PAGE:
UnitedFuture’s plan which would allow people to take a reduced rate of New Zealand superannuation from the age of 60, or an enhanced rate if they deferred uptake until 70. The rationale was to give people more choice over retirement income and to recognise that for some people 60 was the age to leave the paid workforce, but that they were currently unable to do so for financial reasons.

Māori Party

Te Ururoa, you say that you could go with either Labour or National, so what would be your top priority as a policy to get?

Flavell: …the major platform that the Maori party has always been on about is final order. We say that if we’re able to consolidate, not only just social—the MSD-

So you would be pushing that if you were with the next government, you’d be pushing to keep–?

Flavell: It’s an absolute must from our perspective that final order will be at the centre of our platform, our policy. It is right now, and it will be.

‘Final order’ is a mistake in the transcript, it should read ‘Whānau Ora’ which is the Māori Party’s flagship policy.

Whānau-ora: restoring the essence of who we are; putting the vibrant traditions from our people at the heart of our whānau

Whānau Ora begins with you. Whānau is the heart of our people, it is the foundation on which our country thrives. It is about reaffirming a sense of self-belief.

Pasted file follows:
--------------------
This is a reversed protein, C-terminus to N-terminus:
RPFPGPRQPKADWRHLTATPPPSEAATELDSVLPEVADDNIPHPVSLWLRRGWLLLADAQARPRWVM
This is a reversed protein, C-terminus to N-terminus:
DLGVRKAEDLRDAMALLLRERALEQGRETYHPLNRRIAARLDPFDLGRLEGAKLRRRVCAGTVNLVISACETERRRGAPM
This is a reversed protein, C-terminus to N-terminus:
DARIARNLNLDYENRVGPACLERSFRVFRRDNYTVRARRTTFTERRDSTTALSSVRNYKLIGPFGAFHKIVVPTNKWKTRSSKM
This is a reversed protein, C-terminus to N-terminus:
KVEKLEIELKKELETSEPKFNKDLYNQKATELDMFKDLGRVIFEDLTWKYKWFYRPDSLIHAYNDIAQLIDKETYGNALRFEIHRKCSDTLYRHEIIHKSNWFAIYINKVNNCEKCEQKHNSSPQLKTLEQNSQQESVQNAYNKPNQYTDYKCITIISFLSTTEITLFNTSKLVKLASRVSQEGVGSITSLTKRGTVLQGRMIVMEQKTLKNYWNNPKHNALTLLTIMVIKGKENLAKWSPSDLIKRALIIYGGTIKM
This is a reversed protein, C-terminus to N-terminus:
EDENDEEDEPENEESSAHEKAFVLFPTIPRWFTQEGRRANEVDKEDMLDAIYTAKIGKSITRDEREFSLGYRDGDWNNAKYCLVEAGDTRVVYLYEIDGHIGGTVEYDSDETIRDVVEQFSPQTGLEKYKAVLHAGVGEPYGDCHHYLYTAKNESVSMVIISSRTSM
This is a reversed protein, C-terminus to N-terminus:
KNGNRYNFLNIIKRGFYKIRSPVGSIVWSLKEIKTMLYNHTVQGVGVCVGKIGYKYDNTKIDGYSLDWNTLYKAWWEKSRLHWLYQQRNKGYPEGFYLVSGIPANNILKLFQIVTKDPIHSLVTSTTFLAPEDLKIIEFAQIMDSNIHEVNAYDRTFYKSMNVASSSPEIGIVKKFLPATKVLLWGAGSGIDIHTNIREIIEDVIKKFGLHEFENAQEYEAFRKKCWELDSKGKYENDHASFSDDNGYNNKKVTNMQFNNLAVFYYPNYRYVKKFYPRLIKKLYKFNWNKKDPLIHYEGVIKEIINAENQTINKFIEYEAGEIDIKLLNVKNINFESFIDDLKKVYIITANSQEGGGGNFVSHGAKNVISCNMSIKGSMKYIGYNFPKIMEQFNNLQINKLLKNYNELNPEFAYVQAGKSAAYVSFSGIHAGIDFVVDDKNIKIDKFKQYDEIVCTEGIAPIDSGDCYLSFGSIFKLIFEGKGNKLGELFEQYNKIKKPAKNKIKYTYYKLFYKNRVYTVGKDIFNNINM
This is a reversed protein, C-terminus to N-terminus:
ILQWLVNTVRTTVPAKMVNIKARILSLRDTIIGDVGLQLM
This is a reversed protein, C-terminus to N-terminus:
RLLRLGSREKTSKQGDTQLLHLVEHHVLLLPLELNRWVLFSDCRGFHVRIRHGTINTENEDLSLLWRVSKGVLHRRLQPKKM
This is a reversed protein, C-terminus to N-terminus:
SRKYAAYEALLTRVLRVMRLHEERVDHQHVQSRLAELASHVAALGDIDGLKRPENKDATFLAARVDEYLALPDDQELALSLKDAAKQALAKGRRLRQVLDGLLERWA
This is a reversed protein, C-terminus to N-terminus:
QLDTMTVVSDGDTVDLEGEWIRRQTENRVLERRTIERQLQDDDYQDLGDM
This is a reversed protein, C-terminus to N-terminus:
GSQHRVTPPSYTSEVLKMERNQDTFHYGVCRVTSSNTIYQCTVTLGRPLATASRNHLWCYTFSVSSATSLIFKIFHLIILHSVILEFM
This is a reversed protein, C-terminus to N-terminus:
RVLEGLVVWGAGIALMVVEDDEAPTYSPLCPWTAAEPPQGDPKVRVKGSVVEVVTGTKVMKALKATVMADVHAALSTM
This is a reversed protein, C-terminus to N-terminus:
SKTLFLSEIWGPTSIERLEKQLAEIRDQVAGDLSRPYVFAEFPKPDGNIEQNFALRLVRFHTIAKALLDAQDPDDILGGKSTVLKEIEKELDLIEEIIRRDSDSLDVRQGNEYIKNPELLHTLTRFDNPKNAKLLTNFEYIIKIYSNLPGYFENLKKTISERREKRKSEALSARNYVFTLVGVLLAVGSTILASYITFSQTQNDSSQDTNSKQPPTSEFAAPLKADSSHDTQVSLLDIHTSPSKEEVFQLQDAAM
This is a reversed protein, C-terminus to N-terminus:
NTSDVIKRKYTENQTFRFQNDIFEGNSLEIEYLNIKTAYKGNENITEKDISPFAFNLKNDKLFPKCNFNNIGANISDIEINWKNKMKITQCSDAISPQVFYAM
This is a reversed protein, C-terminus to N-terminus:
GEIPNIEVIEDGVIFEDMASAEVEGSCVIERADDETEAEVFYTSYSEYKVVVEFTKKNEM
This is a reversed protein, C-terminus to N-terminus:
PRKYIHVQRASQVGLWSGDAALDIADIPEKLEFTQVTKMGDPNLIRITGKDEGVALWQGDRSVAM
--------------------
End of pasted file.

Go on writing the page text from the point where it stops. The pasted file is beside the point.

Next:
Mana Party

All right. Mr Harawira, Mr Cunliffe says that you’re not gonna be part of his government. But you say he’ll pick up the phone if he needs you. So if he rings and says, ‘Hone, I’m offering you confidence in supply, that’s it, no ministers’, what do you want from him?

Do you think he has the vision to lead this country?

Harawira: What I know is this – if the polls keep trending the way that John Armstrong of the NZ Herald says and hit 5% even before the campaign starts for Internet Mana, I’m guaranteed to get a call on the night of September the 20th. And if he asks us, is there one policy, if there’s one thing that we would want to see changed, it would be this – the elimination of child poverty within the first five years.

The ‘elimination of child poverty’ seems idealistic, especially when it is usually a statistical figure based on families below the median income and on that basis there will always be some ‘in poverty’ – below the arbitrary line.

I can’t find a reference to the five year target on the Mana website but they have a range of policy points addressing “economic justice’, for example:

Work towards implementing a Universal Basic Income where everyone in Aotearoa aged 18 and over would receive a minimum, liveable, tax free income after which progressive tax would kick in. This would eliminate the huge costs involved in administering the current shame and blame WINZ system, and do much to end poverty and address growing inequality.

Act Party

Jamie Whyte, if you had a confidence and supply agreement, what would you be after as your top priority policy?